AM: Morning. I just finished reading that long, over-written piece you did for your web site.
JW: What did you think?
AM: You could've shortened it by about 12 pages. Other than that, it was mediocre.
JW: Yeah, I probably could've cut it some, but the Plaxico Burress stuff led me into it. It's kind of interesting how well Plax played last week, isn't it?
AM: Let me tell you what I think about that. I think he's uncomfortable and that's why he's playing so well. See, he was comfortable here, and if he were still here he'd be even more comfortable. Plax is an immature guy. He's a good guy, but immature, and immature people, immature players, need pushed, right? I don't think he was pushed here. Tom Coughlin, he's the kind of coach who can make you uncomfortable, and that's what Plax needs. He needs to be pushed; he needs to be made to feel uncomfortable, because when he's uncomfortable, when he's playing with a chip on his shoulder, he can play this game. But that's just my opinion.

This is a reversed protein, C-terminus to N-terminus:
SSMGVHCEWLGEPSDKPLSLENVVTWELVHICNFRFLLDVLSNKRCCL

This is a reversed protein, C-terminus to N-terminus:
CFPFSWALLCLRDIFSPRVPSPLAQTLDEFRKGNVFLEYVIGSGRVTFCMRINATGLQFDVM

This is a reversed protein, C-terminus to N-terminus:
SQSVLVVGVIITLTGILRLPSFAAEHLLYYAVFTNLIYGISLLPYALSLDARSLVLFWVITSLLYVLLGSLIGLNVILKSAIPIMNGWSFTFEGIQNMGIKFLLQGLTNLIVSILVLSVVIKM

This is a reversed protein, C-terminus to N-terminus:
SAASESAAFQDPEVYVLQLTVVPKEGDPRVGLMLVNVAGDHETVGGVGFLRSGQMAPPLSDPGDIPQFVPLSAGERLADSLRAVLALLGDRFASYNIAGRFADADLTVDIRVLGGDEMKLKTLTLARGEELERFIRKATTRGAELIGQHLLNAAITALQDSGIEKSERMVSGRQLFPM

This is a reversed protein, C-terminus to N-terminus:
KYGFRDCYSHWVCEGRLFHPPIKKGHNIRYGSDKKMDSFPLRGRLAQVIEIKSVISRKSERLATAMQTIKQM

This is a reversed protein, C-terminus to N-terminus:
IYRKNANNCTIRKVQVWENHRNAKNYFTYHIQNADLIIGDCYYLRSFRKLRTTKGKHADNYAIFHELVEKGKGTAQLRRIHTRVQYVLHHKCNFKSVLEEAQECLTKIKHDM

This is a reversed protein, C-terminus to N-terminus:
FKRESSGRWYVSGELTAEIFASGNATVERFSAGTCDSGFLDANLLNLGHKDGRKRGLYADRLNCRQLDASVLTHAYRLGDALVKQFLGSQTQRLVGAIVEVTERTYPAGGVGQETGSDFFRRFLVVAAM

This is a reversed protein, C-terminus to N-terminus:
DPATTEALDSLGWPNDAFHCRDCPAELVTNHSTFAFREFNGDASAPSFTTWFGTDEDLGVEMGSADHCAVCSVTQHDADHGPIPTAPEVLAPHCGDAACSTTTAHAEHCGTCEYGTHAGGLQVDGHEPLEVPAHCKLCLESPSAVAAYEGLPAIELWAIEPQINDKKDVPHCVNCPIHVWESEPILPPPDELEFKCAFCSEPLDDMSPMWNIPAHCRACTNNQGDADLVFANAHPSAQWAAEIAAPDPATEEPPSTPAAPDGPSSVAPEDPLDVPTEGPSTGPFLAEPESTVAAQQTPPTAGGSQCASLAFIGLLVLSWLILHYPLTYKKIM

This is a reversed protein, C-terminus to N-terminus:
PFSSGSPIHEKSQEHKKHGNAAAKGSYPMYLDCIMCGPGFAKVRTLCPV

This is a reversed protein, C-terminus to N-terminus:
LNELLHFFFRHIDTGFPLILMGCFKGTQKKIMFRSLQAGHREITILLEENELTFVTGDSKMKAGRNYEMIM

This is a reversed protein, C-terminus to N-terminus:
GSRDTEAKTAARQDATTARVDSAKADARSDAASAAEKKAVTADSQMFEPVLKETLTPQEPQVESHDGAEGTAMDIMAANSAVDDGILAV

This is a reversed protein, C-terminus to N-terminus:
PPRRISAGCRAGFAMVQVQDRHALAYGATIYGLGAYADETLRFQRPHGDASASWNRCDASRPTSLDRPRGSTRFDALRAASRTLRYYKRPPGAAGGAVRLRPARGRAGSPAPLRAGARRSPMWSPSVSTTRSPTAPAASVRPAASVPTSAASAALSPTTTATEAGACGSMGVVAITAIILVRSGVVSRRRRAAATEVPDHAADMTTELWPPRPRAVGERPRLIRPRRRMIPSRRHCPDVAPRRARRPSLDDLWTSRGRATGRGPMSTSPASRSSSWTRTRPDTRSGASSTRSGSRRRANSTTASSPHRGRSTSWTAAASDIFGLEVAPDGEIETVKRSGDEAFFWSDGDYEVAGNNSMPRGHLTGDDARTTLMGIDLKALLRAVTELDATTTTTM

JW: You know, I was going to ask Hines Ward about that, but you answered it for me.
AM: What are you hearing in the locker room?
JW: Well, Duce Staley practiced without pain, so he might play a lot Monday.
AM: I don't know about that. I was just talking to someone, someone who knows, and he says Jerome's going to play. I couldn't get any specifics, but that's my understanding, that Jerome (Bettis) will play and Duce will be inactive.
JW: Are you going to San Diego?
AM: No, I have to go to Penn State on Saturday.
JW: Who do you think will win?
AM: I guess Ohio State. I figure they'll shut down the Penn State running game and make Michael Robinson beat them by throwing the ball. That'll be tough for him because he's not a quarterback.
JW: I hear that when he comes to the league, he'll come as a safety.
AM: No, he'll come as a running back. I think he's a little too tall to play safety. I don't like tall safeties. It's too hard for them to break down and tackle runners in the open field.